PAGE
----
To date I’ve written eighteen books, most of them in the last three years since I committed to writing as a career.

7. What are the titles of your books and in what genres?

The published or contracted books are:

The World of Altiva fantasy series books are: Death at Dragonthroat, Tales of a Warrior Priest, The Daemonhold Curse, Sister Warrior and the forth coming The Daemonhold Inheritance. (All from

The Exceptionals Sci Fi Thriller series books are: The Measure of a Man, Across theWasteland and On the Good Ship Caligula (From

The Dr. Shadows pulp detective/mystery books set in the 1930s are: A Hex of ShadowsShadows in Hong Kong (both due out from Epress-online late in o8 and 09.) and

And the first books of two series:

Vision Quest Factor (Sci Fi) and Knight Errant: Death ad Life at the Faire (Murder mystery)

Lastly: Them Fightin’ Words: A writer’s Guide to Writing Fight Scenes is a nonfiction book from Epress-Online where I give away some of my tricks.

8. How do you decide on a topic or genre and why are specifically qualified to write on that topic.

My stories always start with a character or two—the theme or genre actually comes later, in fact I ‘ve had characters shift genre’s on me when they wanted (Yes I think of them as alive). And I never write about something I have not experienced or researched very deeply—my varied background in my ‘other job’ has helped with that.

9. How do you manage to keep yourself focused when writing a book?

When I’m starting a book I have to really focus in—until the movie in my mind is running full bore-then nothing can distract me-I write while walking down the street, eating, talking with people—once I’m rolling I’m a ‘writing machine.’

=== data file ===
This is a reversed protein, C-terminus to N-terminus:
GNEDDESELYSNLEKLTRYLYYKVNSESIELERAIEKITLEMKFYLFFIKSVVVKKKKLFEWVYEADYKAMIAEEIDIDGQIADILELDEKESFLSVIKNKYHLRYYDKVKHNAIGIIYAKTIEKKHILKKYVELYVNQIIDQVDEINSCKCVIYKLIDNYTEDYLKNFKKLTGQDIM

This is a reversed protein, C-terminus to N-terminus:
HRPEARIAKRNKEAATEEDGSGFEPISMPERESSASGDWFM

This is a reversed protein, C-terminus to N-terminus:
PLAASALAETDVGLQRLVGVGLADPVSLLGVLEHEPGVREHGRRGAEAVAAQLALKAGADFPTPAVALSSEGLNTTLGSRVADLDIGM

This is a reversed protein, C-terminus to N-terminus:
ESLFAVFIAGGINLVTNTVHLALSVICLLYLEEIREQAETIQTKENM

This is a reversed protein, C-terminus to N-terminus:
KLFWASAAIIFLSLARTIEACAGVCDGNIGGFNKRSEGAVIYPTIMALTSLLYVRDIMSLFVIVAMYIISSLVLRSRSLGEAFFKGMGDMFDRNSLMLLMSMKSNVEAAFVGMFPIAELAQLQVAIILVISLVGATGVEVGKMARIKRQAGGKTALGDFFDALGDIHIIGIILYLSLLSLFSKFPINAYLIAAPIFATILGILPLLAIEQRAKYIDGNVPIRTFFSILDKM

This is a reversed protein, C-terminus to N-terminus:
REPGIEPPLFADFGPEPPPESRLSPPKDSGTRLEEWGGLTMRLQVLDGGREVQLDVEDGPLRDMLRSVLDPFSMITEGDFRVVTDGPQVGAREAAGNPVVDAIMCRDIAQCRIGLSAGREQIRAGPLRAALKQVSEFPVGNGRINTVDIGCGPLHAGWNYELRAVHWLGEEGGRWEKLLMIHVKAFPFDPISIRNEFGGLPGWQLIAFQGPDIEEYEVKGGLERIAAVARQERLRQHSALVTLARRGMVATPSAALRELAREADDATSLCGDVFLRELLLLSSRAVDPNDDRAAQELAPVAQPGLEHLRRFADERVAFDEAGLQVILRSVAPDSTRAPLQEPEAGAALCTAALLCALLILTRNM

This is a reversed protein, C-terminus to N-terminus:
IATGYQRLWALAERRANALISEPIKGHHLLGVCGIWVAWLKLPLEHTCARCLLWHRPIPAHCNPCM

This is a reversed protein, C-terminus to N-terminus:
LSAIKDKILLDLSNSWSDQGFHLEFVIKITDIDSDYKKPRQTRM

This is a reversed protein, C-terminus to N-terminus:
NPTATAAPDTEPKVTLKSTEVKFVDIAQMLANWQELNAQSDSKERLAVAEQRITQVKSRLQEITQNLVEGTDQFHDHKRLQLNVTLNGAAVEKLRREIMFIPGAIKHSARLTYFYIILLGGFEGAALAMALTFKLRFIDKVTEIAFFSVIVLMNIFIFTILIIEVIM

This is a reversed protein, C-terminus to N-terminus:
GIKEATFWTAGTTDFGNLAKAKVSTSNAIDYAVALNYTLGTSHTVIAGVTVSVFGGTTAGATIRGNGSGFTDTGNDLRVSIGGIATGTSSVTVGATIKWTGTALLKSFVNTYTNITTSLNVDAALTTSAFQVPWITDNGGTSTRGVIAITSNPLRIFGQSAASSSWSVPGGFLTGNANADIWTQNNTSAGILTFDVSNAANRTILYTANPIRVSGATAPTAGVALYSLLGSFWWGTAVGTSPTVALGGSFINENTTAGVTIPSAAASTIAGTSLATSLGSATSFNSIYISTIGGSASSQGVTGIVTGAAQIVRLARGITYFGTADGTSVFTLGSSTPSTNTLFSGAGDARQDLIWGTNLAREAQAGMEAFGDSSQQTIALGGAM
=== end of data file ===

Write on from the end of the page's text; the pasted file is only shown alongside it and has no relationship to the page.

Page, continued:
10. Do you write to make money for the love of writing or both?

I write to be read-otherwise I could just fantasize the stories and be done with it. I want money for my writing so I can afford the time to write to be read by more people. Would I write for free? I might tell my stories for free at a gathering of friends but , no- as Robert Parker once said when Mickey Spillane referred to readers as ‘customers’—“That’s right, we ain’t giving it away for free!”

11. What are some traditional methods of marketing you have used. Which are most successful?

I am absolutely no judge of this—I haven’t sold enough for long enough to be able to tell you.

12. What are some unique methods you’ve used? Which are most successful?

Again, not a clue but I hope to have soon.

13. Do you sell through a website? What’s the address, if not why?

I refer people to the publisher’s website or Fictionwise or Amazon—I am not web savy enough to run my own site though someday I’d like to.

14. Where can people order your books?

My books are all available on Fictionwise or Amazon or from the publishers directly. Just goggle my name and I shall appear!

15. What format are your books in? E Book, Print or Audio?

So far both my publishers (and those of the anthology I have a story in) do both print and e versions. Hopefully audio books will follow.

16. Will you write more books?

Try to stop me!

17.What do you have in the works?

I just finished the Third Exceptionals novel and am about to launch into the fifth Altiva novel but I may take a little break to do some short form detective fiction I have a contemporary character Jeremiah Falcon that has been flying around in my consciousness waiting for a landing strip.

18.What does the future hold for you and your books?

I would like to do an illustrated version of some of my work—and a collection called Visions of Altiva-I am a painter/illustrator as well- which would explore the world visually. And The Exceptionals was originally conceived as a TV series and I’d love to shoot it—I did do a pilot trailer for it which I later recut into the book trailer.

19. What is the most successful thing you’ve done to promote your books?

Getting reviews, I would think—I did a lot of research and went after reviewers for my last few books and I think it has helped get the word out. That and making sure the books really were the best thing I could do and had my heart in them—I think the word gets out if you do that.